The first part is a review of literature, research and projects since
around 1940, which concentrates on the American and British experience.
The logic for this is based on the casual but informed observation that
urban sprawl has to date been a peculiarly British and American phenomenon,
particularly due, we think, to the relatively lower density of cities
in both Britain and America and to the notion that home-ownership with
a garden are core values of the Anglo-Saxon heritage.
In contrast the second part of our review is from the continental European
perspective in which the conditions for urban growth have only very recently
begun to mirror those in Britain and North America. Towns in Europe have
tended to remain more compact with higher densities and more uniform densities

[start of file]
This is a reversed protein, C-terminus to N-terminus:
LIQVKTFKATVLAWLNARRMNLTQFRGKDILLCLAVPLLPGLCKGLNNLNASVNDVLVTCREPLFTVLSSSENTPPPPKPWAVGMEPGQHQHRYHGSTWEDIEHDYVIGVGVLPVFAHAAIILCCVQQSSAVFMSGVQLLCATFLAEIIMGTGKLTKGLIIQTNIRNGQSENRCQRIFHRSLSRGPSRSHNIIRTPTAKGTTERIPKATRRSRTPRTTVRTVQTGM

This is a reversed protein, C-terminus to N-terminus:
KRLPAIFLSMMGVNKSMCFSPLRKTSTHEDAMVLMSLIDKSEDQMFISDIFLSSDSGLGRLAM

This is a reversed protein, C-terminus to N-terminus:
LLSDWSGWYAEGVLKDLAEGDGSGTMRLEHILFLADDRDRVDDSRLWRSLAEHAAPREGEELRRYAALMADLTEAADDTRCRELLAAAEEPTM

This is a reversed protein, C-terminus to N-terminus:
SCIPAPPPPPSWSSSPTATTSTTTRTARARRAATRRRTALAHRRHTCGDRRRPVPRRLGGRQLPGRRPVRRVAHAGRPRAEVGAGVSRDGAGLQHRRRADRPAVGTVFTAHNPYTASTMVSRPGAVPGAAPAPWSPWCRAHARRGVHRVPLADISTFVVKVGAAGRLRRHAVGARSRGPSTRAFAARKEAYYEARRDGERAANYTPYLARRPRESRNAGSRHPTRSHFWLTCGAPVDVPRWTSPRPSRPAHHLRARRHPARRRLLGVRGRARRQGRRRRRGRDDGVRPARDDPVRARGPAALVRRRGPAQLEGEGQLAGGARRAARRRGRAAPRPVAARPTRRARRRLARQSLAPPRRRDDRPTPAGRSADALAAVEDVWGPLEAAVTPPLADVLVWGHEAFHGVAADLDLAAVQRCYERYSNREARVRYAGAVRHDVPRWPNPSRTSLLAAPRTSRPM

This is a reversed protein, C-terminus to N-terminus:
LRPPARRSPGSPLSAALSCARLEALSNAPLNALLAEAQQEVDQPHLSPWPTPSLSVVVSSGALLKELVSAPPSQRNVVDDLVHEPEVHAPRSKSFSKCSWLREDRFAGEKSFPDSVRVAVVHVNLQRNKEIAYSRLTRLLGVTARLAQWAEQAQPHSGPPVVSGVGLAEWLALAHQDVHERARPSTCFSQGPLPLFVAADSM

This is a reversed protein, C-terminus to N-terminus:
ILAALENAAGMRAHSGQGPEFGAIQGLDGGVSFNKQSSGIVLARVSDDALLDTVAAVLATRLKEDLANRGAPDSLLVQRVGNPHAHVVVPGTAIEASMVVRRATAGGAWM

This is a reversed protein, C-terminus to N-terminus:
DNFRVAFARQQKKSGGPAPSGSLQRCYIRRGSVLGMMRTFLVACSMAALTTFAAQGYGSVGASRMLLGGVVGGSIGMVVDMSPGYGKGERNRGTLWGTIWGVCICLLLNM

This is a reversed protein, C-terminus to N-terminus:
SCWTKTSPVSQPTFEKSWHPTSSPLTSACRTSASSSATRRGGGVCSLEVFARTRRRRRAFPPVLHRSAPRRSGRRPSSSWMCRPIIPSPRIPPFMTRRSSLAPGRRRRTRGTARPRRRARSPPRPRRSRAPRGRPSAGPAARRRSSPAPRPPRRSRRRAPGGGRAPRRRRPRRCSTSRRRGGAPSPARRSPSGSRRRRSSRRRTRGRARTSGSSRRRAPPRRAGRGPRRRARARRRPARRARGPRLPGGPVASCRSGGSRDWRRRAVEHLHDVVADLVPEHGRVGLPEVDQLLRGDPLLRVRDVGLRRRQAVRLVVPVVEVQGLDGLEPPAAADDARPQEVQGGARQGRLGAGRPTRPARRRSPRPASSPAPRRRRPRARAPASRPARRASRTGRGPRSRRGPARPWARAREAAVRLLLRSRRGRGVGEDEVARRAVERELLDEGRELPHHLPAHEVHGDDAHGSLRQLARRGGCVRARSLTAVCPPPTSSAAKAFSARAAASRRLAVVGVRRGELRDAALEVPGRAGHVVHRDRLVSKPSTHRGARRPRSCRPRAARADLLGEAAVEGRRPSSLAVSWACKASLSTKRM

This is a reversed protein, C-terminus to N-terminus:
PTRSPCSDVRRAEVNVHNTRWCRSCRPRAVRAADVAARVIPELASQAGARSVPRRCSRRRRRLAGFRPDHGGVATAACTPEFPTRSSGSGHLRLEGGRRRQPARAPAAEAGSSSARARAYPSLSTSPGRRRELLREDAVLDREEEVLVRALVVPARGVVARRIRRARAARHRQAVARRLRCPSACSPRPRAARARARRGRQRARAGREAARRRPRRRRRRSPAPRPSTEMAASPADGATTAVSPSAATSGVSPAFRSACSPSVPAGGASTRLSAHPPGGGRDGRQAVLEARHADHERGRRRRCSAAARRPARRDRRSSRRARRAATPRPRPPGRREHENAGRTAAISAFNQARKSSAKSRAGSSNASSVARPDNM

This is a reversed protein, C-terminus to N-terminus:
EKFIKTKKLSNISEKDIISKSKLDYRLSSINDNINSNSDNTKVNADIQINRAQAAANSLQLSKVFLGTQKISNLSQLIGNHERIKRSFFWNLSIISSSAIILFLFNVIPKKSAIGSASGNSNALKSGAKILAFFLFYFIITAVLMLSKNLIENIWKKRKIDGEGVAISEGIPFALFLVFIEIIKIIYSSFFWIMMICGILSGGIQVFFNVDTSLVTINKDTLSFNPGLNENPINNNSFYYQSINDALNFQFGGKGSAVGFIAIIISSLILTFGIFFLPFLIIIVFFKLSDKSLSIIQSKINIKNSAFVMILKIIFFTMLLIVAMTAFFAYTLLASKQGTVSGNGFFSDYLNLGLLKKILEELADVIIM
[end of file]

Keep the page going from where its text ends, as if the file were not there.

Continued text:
while sprawl in so far as it can be recognised in visual terms is much
more due to the merging of distinct urban settlements as conurbations
or to use the more current jargon, as polynucleated clusters.
Finally, in the third part, we deal briefly with measures of urban growth and sprawl. From the literature we have identified several key measures and we present a preliminary typology of measures below. However many of the measures will be informed by later workpackages, particularly WP3 which involves statistical analysis of the features and effects of sprawl.